2. 5 out of 5

    Kuldeep

    The first book of Mindstorms inspired me to take chronicle of that version. Prof. Papert discussed vivid ideas of what school could be. He mentions heroes like Paul Freire and Ivan Illich in his writings. The conclusion provoke us to think about current education system. There is utter need to rethink or reconstruct the way we feed education to our next generation. Concept like small schools in local areas were appreciated rather than centralised school system which is maintained by politicians. The first book of Mindstorms inspired me to take chronicle of that version. Prof. Papert discussed vivid ideas of what school could be. He mentions heroes like Paul Freire and Ivan Illich in his writings. The conclusion provoke us to think about current education system. There is utter need to rethink or reconstruct the way we feed education to our next generation. Concept like small schools in local areas were appreciated rather than centralised school system which is maintained by politicians. The designed curriculum by few mathematicians, psychologists and educators would not help to construct the epistemological generation. Alerting readers by giving examples like President Bush's education policy. Such policies are big threat for the world and might diminish the learning processes in different culture. Use of computers in school is nicely defined by few examples. The question is who uses LOGO? Which generated or which children were practicing LOGO? Is the ideas of Prof. Papert are longevous? Especially there is big threat of Googles's imperialism through apps on education. Google wants to make future generation consumers of technology.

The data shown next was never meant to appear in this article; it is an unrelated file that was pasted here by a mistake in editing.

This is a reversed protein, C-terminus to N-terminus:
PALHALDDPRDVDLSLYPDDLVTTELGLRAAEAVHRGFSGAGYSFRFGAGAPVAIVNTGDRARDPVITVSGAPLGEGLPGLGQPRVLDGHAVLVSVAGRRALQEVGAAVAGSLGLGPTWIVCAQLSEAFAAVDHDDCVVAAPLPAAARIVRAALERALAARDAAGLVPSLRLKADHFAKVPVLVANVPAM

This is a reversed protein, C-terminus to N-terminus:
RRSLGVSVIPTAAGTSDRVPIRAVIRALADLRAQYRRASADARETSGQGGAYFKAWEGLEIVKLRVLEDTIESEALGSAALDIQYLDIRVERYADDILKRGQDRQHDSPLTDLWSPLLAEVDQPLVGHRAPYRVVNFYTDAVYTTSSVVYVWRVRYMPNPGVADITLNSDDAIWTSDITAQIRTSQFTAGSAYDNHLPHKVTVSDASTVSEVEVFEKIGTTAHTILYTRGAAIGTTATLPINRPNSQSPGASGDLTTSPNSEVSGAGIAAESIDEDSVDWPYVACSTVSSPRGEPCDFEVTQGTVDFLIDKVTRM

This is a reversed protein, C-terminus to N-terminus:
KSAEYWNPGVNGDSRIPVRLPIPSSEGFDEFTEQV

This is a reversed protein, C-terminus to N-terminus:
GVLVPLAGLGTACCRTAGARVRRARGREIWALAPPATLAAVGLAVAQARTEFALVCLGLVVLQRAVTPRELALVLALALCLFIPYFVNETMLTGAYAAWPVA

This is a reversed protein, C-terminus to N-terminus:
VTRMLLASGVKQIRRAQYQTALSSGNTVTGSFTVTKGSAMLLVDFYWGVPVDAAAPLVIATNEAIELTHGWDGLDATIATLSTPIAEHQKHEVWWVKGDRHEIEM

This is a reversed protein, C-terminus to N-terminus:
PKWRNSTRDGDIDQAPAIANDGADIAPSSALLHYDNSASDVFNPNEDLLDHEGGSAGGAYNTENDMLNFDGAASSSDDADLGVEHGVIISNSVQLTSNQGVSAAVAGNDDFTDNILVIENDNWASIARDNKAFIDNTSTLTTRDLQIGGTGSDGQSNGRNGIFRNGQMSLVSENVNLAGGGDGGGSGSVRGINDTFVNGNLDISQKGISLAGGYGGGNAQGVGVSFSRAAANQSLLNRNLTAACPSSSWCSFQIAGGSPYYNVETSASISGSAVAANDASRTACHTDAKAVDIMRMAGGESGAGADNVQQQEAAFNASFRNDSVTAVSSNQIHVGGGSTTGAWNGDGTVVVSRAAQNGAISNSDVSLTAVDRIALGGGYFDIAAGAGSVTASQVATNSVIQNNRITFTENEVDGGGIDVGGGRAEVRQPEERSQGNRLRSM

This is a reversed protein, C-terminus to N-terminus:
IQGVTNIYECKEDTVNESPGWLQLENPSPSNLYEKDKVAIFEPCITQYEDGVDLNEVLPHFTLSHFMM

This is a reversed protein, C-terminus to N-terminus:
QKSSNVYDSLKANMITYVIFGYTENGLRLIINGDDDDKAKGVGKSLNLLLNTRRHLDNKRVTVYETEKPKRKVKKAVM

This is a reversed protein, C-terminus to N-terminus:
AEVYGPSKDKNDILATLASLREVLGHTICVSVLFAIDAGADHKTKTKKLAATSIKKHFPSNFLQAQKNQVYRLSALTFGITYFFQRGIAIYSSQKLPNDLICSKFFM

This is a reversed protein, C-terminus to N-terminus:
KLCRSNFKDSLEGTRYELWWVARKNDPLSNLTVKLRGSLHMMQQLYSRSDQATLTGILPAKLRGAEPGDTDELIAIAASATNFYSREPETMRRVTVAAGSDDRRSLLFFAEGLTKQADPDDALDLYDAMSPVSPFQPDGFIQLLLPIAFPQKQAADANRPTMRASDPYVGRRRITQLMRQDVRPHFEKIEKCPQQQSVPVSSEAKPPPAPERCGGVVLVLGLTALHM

3. 5 out of 5

    Thomas

    Another great book on rethinking education!

  4. 5 out of 5

    Sarah Carper

    I was required to read this for a graduate course. As most students, I was dreading getting into this book, even though I love reading, because I thought it was going to be a tedious, boring piece of literature. However, I was wrong. I thoroughly enjoyed reading Papert's views on technology in the classroom. I do wish the setting was a little more current, as this book was written in 1993, so the lingo is a bit old, however, the basic ideas are the same today. Papert spent a great deal of time d I was required to read this for a graduate course. As most students, I was dreading getting into this book, even though I love reading, because I thought it was going to be a tedious, boring piece of literature. However, I was wrong. I thoroughly enjoyed reading Papert's views on technology in the classroom. I do wish the setting was a little more current, as this book was written in 1993, so the lingo is a bit old, however, the basic ideas are the same today. Papert spent a great deal of time discussing the use of technology in the classrooms, student-centered learning, teacher-centered teaching, etc. This is a great read for teachers in K-12 classrooms today!